Why are classical solo cello LPs so expensive?

I am trying to collect cello LPs, mostly solo (like Bach's 6 cello suites) and sonata (Beethoven's, Brahams), and some concertos. But they all seem to be far more expensive than for other instruments.
Bach cello suites by Janos Starker seem to be one of the most expensive. DuPre's cello works are all priced high.

Is it a known fact that solo cello or cello sonata LPs are highly sought after and very expensive? If it is, any particular reason?
For me, most cello recordings sound so good with LPs, much better than CD recordings. I don't feel such on the piano or violin. Are most other people like me, which is why cello LPs are sold at high premium?
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The solo cello recordings on LP are in high demand from collectors in Japan, Korea and China, particularly the Bach. The Bach solo violin partitas are similarly in high demand, with further premiums for some artists.

The Starker box set of the Bach sonatas has commanded a premium from collectors for the past 30 years. Prices are down rather significantly since the release of the Speakers Corner reissue, but still in the several hundred US dollars range. Jacqueline Du Pre has always had a special following among collectors.
Dear Rushton: Only for curiosity: how do you know or where do you read about that high demand from East land collectors?

Regards and enjoy th music.
There is also a low supply in addition to the demand.

For example, I really want a copy of the Casals Bach solo cello suites (in a 50's or early 60's pressing) and I have not yet located one that wasn't in mediocre shape.

Still looking. I am certain to become one of those fools paying an obscene amount, no doubt!
Raul, this is what has been reported to me over the years by two different used classical music dealers from whom I regularly purchase LPs. It also matches what I see in the eBay auctions.
from Bach to the Beatles...supply and demand.
Dear Rushton: Thank you, seems to me then that that kind of music is almost the East land " signature ", fine.

rgards and enjoy the music.
Well, not only for Starker's and DuPre's, but many cello LPs from Casals, Fournier, Rostropovich, Myski, Yoyoma, Bylsma, ..., they all seem to be much more expensive than for other instruments, including violin.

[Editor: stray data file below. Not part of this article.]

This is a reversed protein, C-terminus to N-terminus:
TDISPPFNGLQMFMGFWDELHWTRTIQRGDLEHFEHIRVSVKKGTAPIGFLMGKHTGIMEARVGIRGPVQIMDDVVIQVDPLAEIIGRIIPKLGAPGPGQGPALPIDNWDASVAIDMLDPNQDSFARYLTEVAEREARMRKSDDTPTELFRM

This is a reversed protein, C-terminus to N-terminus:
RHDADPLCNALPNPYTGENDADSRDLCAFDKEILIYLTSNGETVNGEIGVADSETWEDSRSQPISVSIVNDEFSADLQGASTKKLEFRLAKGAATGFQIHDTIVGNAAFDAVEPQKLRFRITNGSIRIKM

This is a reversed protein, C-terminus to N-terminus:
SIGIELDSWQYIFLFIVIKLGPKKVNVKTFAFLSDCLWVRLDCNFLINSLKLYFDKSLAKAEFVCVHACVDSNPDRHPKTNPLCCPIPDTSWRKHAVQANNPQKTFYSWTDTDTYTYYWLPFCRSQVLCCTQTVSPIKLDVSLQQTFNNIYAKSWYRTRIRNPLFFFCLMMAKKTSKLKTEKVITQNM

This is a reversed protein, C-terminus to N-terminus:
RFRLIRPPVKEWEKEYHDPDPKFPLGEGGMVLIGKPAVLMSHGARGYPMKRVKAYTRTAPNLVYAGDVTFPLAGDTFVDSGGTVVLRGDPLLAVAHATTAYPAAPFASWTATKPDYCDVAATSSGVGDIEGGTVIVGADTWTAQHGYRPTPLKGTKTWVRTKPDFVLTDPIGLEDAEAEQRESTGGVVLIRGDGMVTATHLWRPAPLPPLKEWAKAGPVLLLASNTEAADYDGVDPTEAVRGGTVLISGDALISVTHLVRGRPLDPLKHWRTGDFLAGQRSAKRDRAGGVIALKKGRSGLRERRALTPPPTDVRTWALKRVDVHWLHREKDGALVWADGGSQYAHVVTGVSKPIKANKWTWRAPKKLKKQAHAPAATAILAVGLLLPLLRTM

I just wonder why. Collectors in Asia may be one reason, but I am not sure if it is one of the bigger reasons.
Sure, the supply and demand work here, but why so much demand? Maybe, cello LPs were produced in much lesser volume compared to other instruments? Then, it may be an answer. Other than that, the only I can think of is that, vinyl lovers love the cello sound on LPs and try to grab as much as they can with top dollars.
It's ironic that this thread appeared today. My older sister (she's 72) just sent me some of her old LPs as a sort of birthday present. They arrived today and included was a mono Mercury Living Presence 3-LP set of Janos Starker playing the Bach Unaccompanied Suites for cello, just like this!

I have a bit of history with the cello. My brother started studying it when I was 8 and I grew up from then on listening to him practice the cello and perform on the cello. He earned a BS in cello performance from the Cincinnati College-Conservatory of Music and studied for a year under Lynn Harrell, who's probably the best cellist living today.

After my brother got serious about cello, my dad started buying classical cello LPs, including the Mercury Starker set, some RCA Red Seals with Heifetz and Piatagorsky, and the Villa-Lobos album on Everest recorded on 35mm mag film.

When I bought my first CD player in 1987 I started building up a classical music library. You couldn't get the Starker or Casals on CD then, and Rostropovich wouldn't be recording his version for another 14 years or so. So the best I could get at the time was Lynn Harrell's on London Digital, which is actually quite nice. I also heard the first Yo Yo Ma and a few years ago picked up the Rostropovich set.

Well, that Starker LP set had spoiled me. If it wasn't the performance it was the sonics, and vice-versa. Now that I've had nearly two years to get reacquainted with the LP sound, I can say that listening to Starker album was like a cool drink of water after a long walk through the digital desert.

The strengths of LP playback mesh well with the sonic character of the cello. The way the cello's tone springs to life, blooms, and then fades demands the near infinite dynamic resolution of analog. Digital doesn't begin to capture the way the bow scratches the string, activates the spruce top, causes the instrument body to resonate, and then fades as the next note begins. LPs present it in all (or most of) its glory.

Since the advent of the CD, we've had some excellent cellists--Harrell, Ma, Bylsmer--but only one legend, Rostropovich. The LP era saw several legends--Casals, Piatagorsky, Rostropovich again, Starker, Fournier, Leonard Rose (who taught both Ma and Harrell), and DuPre. Except for the Speakers Corner reissue of the Starker Mercury set, most cello on LP is of a limited finite and shrinking supply. And DuPre, who should have been peaking in the last few years, had to stop playing over 20 years ago. So her discography is relatively brief.

I suspect there are far more LPs (i.e., copies of each title) of the violinists--Heifetz, Zimbalist, Szeryng, Stern, Francescatti, etc. than of the cellists.